Paul Chryst took a step closer to completing his coaching staff, as he named 14-year NFL veteran Bobby Engram as his receivers coach. Engram—who played as recently as 2009—spent this past season as a member of Jim Harbaugh's staff with the San Francisco 49ers as an offensive assistant. His responsibilities dealt a lot in breaking down film and working specifically with the receivers.
He comes to Pittsburgh to perform similar duties, only with an official title as wide receivers coach.
"It was a phenomenal experience," Engram said of his experience in San Francisco. "It was like three years rolled into one (because of the lockout). It helped us and our staff, to get to know one another on a personal level, to watch a ton of film and understand the personnel we were dealing with and what we liked about the offense. We were blending a couple different philosophies. I'm very grateful to the 49er organization for them giving me that opportunity."
The connection with having Paul Chryst's brother Geep Chryst as 49er quarterback coach led him to Pittsburgh. He added that coming to Pitt wasn't something he sought out. It was more of Geep recommending an ideal candidate to be his brother Paul's receivers coach at Pitt.
Interestingly, Engram has had a house in nearby Murrysville, Pa., for the last 13 or 14 years. His wife is originally from the area, which makes it all the more convenient for Engram to come to Pittsburgh.
"I met a cute, little Penn Hills girl," Engram joked. "Basically, I've been living here on and off for the last 13 or 14 years."
Engram had a chance to meet some of Pitt's receivers this morning, informally. He hasn't had a chance to sit down and look at any game film, but he says he was impressed with the group he met this morning.
"I've met about six or seven of them this morning, it went extremely well," Engram added. "They took the initiative to come in, which says a lot of them. I talked to them a little bit about my philosophy. I'm excited and ready to go."
In terms of recruiting, Engram said it's too early to figure out which area he's going to be assigned to. With no previous experience recruiting, he has a pretty good idea of not what he wants to accomplish in terms of recruiting—but how he wants to be personified.
"I think the University of Pittsburgh sells itself," Engram said. "This is a phenomenal university, and I'm excited conveying what this (coaching) staff is all about. We want to see how (prospects) are fitting in or not with the program, how they fit into the offense. I genuinely love people and have a passion for young men, being able to part some knowledge and make a difference at an age where they're more receptive to learning. I don't have it all figured out, but I look forward to learning."
He says he can look back on his own recruiting experience, and think back to some of the things that he learned as a high school prospect himself.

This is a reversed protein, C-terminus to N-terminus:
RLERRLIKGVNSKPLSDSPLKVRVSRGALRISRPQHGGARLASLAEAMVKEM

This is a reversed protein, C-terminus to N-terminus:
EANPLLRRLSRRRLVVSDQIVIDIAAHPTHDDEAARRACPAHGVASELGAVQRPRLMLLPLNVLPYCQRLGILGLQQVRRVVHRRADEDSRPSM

"I can draw on that experience some," Engram added. "It was the guys that were confident in their school, confident in what they're doing. I will tell the kids and parents the truth and not just what they want to hear. Hopefully we can go out and get some tremendous talent. That's the best way to approach it—just put it all out on the table."
Throughout his career, Engram has been around some monumental coaches in the industry—Joe Paterno, Mike Holmgren and now Jim Harbaugh. He says in terms of his own philosophy, he's able to draw a little from each coach who's made an impact on him.
"I don't think I can pinpoint any one thing right now," Engram said. "All three guys were tremendous leaders, great communicators. That's one of the things you help with the guys producing. It gives them confidence to go out and play at a high level; communicate with them and have them prepared."
With the passing of Paterno this week, Engram also talked about how in a way the impression left by Paterno not only made an impact on him as a player. He stayed in touch with Paterno long after he graduated from Penn State in 1996, and eventually looked up to him when he wanted to enter the coaching profession.
"I called Joe and consulted with Joe," Engram said. "We had a lengthy conversation. He gave me sound advice as always. Hopefully I'll be able to make him proud.
"Joe did have some influence. You listen to the memorial service, the resounding message—forget football for a minute, lets talk men and the influence he had in our lives. It was about the men and how he cared for the men and stressed education, the things that are very important. I think that's why he's had a tremendous level of respect. I can't imagine how he had time to talk to us, but he did. It was or wasn't what you wanted to hear, and you appreciated it."